CHICAGO -- So what was Ryne Sandberg thinking Friday morning when he walked into the place where he built a Hall of Fame resume?
Predictably, not himself.
"I was thinking about the lineup a little bit," the Phillies interim manager said. "Looking for a quality game. I pretty much had my managerial hat on and that's the way I think. I went to bed last night thinking about the team and the lineups and things like that."
Sandberg did finally admit that he was wondering just a little bit about what his weekend return to Wrigley Field might be like.
Special will be the answer, especially since the crowd will include 15 of his family members and five grandsons. It's not often that a manager of an opposing major-league team gets to walk into a park where there's a flag blowing on the right-field foul pole with your name and retired number on it.
"I was kind of wondering what this would be like," Sandberg said. "I haven't been in these shoes or experienced something like this, so I am wondering what it's going to be like."
A warm and perhaps even thunderous ovation is expected from the Cubs fans in attendance at the opening game of this series between two teams buried in the standings.
"If that happens, I imagine they'll be a little bit of goosebumps," Sandberg said. "You never know until something like that happens."
Sandberg said it was actually different just walking into the clubhouse because his own players were curious to see how he'd handle his Chicago homecoming.
"Yeah, I think they're getting a kick out of it," he said. "They teased me a little bit. I think I saw each one of them kind of look at me a little differently today to see what I was doing."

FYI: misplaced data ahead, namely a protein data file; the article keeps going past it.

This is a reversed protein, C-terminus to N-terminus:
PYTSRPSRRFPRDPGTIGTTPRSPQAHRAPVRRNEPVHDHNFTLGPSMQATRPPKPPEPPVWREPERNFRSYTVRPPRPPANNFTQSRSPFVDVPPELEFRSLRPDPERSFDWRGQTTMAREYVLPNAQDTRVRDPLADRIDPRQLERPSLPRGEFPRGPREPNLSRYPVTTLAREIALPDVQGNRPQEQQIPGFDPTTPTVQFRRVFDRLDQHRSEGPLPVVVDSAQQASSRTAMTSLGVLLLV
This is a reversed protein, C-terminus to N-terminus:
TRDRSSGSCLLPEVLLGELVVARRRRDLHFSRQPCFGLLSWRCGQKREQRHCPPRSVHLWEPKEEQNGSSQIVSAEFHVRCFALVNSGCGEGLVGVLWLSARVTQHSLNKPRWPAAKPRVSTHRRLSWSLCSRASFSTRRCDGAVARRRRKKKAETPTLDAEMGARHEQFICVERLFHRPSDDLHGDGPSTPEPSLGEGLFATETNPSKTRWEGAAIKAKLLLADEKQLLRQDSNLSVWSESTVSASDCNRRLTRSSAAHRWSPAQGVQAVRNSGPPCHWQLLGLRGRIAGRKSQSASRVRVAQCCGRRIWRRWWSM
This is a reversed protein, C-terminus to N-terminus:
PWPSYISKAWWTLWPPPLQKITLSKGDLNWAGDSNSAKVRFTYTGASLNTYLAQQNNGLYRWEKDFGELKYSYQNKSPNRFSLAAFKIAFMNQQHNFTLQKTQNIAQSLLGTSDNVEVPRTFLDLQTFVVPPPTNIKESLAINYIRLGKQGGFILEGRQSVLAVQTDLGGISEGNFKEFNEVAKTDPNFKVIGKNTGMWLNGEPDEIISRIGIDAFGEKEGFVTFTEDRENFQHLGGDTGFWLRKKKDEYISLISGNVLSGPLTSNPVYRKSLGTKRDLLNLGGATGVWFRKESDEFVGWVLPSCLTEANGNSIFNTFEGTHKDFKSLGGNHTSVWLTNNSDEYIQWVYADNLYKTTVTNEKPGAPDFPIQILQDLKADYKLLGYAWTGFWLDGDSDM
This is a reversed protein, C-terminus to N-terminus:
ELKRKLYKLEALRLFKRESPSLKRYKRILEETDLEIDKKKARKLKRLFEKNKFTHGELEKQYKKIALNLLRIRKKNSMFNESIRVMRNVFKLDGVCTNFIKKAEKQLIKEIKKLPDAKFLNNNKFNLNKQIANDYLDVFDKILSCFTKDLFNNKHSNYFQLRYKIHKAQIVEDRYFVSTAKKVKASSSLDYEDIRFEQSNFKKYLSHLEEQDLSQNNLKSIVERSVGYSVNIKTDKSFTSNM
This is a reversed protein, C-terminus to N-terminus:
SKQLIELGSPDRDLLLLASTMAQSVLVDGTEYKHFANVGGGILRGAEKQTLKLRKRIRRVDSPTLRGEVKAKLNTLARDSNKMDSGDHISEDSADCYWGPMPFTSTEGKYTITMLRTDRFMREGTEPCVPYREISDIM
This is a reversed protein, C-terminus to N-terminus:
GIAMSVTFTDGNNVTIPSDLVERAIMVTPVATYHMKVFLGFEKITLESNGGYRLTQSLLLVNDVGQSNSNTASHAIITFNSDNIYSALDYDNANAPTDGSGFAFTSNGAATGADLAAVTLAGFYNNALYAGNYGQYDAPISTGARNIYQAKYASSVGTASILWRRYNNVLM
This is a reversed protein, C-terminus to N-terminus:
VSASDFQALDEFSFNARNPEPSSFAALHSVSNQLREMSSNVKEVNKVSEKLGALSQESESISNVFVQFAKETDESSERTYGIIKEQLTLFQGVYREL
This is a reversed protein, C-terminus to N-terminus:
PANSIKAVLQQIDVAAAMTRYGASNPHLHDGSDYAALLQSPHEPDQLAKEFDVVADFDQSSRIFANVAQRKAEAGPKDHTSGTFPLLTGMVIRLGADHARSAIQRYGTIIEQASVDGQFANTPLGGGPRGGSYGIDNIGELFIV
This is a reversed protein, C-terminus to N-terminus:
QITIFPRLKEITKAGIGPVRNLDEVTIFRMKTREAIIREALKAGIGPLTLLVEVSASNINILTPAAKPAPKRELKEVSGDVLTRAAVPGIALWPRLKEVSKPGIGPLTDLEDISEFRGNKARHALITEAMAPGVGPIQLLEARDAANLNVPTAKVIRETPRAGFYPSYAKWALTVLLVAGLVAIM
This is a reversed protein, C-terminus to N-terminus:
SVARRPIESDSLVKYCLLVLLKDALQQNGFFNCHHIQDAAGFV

With a huge contingent of Chicago media gathered around him, Sandberg talked about some of the special memories he forged during his 16-year career. Interestingly, he got his first big-league hit here at Wrigley Field nearly 32 years ago while wearing a Phillies uniform. It was Sept. 27, 1981 to be exact and he singled off Mike Krukow in a 14-0 Phillies loss.
Sandberg also spent four seasons as a manager in the Cubs' minor-league system, where he developed a number of current players on Chicago's big-league roster.
"The Cubs gave me a chance to start (his managing career) in Peoria and gave me an opportunity to manage in the minor leagues," he said. "I did it for four years. Like I've said before, that's gone a long way."
The one question Sandberg hesitated at answering was whether he felt he got a fair chance to become the Cubs' manager after Lou Piniella retired in August 2010.
"I was talked to, so yeah, I guess so," Sandberg said.
The truth, according to a source close to Sandberg, is he did not feel as if he got a fair shot at the job, which is why he left the Cubs' organization and took the job as the Phillies' triple-A manager at Lehigh Valley in 2011.
And Friday, he was back in Wrigley Field getting ready to manage against the team that decided he wasn't the right man for their managerial job.
It should make for an interesting afternoon in the friendly confines.